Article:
Rents fell the most in Midtown Manhattan.
New York City rents have fallen farther this year than they did during the Great Recession, according to a report released today by real estate listings site StreetEasy.
Manhattan rents fell 12.7%, compared to dropping 10% around the recession that started in 2008, with the median asking rent reaching a 10-year low of $2,800 in November.
Outer borough rents also fell, dropping 6.3% in Brooklyn and 5.7% in Queens year over year, which also set records. After the 2008 financial crisis, rents in Brooklyn fell by around 5% and rents in Queens remained fairly stable.
The median asking rent is $2,400 in Brooklyn and $2,100 in Queens.
The fall is propelled by a rental inventory in New York City that’s more than double that of last year, with an overall increase of 37,000 rentals.
“We expected the rental market to match the weakness seen during the Great Recession, but the fact that the market has surpassed that level in less than one year shows how serious the crisis caused by the pandemic has been,” said StreetEasy Economist Nancy Wu in a statement.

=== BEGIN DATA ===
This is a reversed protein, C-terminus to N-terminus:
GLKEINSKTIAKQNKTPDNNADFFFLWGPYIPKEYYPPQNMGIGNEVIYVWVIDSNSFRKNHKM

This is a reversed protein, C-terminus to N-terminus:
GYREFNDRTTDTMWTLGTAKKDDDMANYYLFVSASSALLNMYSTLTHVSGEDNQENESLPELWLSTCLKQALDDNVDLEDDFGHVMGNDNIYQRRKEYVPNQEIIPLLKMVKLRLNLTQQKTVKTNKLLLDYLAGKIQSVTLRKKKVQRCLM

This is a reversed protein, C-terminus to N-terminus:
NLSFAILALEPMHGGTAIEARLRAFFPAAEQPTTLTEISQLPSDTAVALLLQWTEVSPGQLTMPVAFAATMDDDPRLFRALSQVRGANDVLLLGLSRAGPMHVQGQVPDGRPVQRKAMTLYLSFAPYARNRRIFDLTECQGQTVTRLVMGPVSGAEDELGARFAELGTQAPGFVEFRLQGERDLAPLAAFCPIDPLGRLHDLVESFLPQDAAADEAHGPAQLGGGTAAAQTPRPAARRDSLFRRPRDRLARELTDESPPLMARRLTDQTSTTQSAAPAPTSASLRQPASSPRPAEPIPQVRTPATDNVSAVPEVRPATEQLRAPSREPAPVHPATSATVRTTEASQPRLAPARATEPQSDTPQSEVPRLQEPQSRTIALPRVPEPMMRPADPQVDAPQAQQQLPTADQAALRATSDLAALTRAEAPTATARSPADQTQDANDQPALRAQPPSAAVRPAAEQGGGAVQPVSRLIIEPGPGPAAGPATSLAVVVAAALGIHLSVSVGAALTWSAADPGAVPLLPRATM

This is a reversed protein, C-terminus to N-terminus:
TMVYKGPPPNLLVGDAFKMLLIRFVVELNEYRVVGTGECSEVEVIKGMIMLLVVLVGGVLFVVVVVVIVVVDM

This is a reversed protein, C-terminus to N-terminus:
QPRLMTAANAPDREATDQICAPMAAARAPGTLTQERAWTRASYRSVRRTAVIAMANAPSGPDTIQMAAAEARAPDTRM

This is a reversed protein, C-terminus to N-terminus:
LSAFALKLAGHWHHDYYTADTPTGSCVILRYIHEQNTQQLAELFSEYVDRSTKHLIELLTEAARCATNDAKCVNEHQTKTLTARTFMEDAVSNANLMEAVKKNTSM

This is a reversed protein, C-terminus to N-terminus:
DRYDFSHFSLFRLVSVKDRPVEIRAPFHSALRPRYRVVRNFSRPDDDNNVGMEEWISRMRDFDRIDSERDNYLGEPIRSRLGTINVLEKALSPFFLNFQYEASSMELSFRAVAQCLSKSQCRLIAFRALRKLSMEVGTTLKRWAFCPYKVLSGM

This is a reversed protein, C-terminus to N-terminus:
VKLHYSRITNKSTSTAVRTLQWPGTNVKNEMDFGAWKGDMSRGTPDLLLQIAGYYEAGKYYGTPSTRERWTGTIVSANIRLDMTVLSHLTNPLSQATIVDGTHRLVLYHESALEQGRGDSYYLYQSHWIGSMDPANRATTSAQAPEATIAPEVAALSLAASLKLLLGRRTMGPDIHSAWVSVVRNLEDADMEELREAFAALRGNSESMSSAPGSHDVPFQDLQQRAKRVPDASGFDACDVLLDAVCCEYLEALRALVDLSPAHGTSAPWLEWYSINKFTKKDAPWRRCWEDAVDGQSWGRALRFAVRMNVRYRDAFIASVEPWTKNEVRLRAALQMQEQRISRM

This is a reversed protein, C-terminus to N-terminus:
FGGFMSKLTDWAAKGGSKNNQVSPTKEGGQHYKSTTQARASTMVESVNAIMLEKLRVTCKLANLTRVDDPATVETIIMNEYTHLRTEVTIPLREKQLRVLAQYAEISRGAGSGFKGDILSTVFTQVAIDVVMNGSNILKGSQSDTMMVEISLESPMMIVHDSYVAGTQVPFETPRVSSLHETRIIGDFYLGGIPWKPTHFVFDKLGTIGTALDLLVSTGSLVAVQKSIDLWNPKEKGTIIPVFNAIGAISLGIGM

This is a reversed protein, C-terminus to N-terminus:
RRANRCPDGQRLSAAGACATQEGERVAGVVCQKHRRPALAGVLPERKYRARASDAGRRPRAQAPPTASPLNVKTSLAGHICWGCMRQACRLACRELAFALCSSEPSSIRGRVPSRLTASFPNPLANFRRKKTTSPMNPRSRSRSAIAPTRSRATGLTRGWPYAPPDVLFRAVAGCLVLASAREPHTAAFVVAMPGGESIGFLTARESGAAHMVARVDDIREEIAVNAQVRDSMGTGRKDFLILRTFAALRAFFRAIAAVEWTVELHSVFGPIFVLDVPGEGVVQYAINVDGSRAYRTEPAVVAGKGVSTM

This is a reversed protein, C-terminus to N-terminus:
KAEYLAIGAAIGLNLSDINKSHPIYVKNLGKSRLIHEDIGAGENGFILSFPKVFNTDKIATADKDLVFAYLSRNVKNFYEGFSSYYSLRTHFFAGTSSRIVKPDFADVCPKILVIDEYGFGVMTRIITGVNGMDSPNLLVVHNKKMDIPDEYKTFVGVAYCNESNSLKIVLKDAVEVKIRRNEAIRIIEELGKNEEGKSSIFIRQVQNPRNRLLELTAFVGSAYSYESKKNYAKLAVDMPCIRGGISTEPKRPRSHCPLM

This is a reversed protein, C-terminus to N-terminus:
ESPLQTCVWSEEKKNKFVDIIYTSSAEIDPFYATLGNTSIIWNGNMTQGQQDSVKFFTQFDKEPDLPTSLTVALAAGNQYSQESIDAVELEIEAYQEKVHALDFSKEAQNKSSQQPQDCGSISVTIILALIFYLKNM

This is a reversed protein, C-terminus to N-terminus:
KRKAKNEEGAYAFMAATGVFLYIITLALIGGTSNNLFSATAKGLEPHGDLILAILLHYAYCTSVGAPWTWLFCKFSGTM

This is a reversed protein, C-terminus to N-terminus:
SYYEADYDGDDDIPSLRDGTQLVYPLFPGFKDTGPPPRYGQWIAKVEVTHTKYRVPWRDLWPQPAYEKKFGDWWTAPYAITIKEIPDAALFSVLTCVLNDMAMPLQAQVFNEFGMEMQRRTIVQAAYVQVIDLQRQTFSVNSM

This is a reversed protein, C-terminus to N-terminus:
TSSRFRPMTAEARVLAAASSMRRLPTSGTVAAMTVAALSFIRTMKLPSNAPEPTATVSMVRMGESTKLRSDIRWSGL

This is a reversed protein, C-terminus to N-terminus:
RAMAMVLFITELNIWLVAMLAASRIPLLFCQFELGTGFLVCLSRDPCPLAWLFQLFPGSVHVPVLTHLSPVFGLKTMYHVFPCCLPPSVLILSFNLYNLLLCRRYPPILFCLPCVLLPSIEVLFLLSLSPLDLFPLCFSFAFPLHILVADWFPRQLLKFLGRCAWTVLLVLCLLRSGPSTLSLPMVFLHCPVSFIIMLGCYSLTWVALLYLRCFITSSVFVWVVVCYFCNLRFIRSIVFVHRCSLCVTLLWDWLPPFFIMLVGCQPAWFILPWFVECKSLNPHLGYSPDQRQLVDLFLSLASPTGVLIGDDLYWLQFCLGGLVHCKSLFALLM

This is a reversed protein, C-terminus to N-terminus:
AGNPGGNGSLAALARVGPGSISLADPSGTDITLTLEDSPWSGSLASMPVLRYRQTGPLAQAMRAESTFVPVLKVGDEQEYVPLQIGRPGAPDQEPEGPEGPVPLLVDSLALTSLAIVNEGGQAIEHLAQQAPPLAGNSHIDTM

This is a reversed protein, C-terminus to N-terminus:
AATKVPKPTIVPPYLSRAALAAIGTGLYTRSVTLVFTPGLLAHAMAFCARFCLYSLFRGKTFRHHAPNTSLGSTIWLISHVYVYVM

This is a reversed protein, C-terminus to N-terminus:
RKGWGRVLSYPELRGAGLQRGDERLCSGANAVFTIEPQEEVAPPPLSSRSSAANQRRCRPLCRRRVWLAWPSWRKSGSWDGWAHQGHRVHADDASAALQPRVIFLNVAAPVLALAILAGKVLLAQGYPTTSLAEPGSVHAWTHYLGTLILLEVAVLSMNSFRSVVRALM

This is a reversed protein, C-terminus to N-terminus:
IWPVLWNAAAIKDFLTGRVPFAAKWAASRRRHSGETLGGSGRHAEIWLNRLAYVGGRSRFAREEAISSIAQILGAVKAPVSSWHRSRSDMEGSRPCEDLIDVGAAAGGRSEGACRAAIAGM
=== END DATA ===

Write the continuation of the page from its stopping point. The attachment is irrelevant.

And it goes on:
The COVID-19 pandemic caused the decline, though it’s not clear how long it will take to recover.
“The rollout of COVID-19 vaccines and plenty of great rental deals will be the catalyst for many to return to the city, but we’re still a long way from the city’s return to normal,” Wu said. “Until that happens, inventory will remain high and renters will continue to enjoy deals that were unheard of a year ago.”
As it did for the buyer’s market, Midtown Manhattan saw the steepest discounts, with 30.7% of landlords discounting the monthly rent on their units, an increase of 8.4% points over last year.
Brooklyn rents dropped most in the in the most expensive neighborhoods. For example, the median asking rent in Northwest Brooklyn, the borough’s most expensive submarket, was $2,800, down more than 5% from last year and the lowest it’s been in eight years, according to the report.